What has being eco-friendly got to do with overhead water tanks? The immediate answer could be ‘nothing much’, but let us re-think over our answer.

Today most tanks are made from synthetic plastics with high embodied energy, produce much waste in production, cannot be cleaned easily and heat up the water during the summer afternoon just when we need cool water. The traditional brick water tanks have solid concrete roof with all the strength and security associated with concrete, which are not required for water tanks. We lift up the tank level at extra cost, with no other benefit but the extra height. Often tanks are so small that frequent pumping up become a necessity or they are too large with stagnant water. In many such ways, we are not getting the best from overhead tanks.

Consumption

For a small family of four, we do not need more than two days’ supply of approximately 1,500 litres atop the house. The water consumption per person per day is around 150 to 200 litres, so in case of large storage capacity, daily replacement will be small, leaving the old water in the tank. Instead of the RCC roof top, we can have a metal sheet lid framed in M.S. angles that can be lifted up like a car bonnet. This drastically reduces the cost, makes the job simple and enables anyone to get into the tank to clean it. Most people do not periodically clean the tank, for it’s a cumbersome procedure, so the lid concept eases it out.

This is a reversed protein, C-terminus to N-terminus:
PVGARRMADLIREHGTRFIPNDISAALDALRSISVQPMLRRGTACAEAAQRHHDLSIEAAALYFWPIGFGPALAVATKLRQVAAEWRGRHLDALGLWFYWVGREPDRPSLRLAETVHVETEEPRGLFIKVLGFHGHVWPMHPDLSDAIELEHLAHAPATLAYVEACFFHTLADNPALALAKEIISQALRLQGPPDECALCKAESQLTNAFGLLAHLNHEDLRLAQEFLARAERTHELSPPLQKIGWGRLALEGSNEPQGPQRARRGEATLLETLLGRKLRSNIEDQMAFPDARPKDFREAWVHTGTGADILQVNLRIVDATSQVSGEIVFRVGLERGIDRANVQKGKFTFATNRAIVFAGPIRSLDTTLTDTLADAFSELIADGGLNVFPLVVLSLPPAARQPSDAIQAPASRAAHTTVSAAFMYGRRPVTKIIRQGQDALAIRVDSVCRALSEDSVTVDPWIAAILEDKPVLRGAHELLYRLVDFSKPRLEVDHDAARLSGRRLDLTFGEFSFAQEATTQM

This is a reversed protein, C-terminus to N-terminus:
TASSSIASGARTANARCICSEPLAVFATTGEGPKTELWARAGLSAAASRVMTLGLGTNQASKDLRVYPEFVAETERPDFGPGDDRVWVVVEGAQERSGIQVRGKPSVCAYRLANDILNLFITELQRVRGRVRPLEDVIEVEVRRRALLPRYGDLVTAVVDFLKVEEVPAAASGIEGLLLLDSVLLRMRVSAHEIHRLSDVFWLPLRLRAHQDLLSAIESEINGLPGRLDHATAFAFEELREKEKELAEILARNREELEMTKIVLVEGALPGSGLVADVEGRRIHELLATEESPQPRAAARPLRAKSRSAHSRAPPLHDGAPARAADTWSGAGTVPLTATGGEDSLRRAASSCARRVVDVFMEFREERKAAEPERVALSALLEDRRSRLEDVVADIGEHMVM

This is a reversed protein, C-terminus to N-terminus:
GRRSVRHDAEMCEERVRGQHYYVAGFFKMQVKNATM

The placement

If the tank is placed in the corner of the building, we get two edge supports and can save on structural cost with a diagonal beam. To get the water pressure for solar water heaters, we need a minimum height of 6 ft., which can be further raised to get 7 ft. underneath the tank. By a small extension of the tank slab, we can actually get a small room underneath for storage, stay, study, wash, pressure pumps or as may be needed. On the cost front, this room would come at a nominal extra cost, but contribute to varied activities on the terrace.

Taking fewer large diameter pipes and then branching them off into multiple taps instead of taking a separate outlet pipe for every tap is another measure to save on plumbing. Let all pipe connections be accessible for future inspection. Replacing G.I. pipes by the new generation pipes has decreased the need for repairs.

Being a manufactured and marketed product, the PVC tanks have surged ahead of traditional brick tanks in popularity, though they come with numerous problems. The only possible problem with brick tanks is seepage due to bad workmanship, which can be mitigated by some attention. Plastering the inside with chicken mesh eliminates the seepage, while anti-fungus paint keeps it clean. Water in a brick tank stays cool and is any day healthier.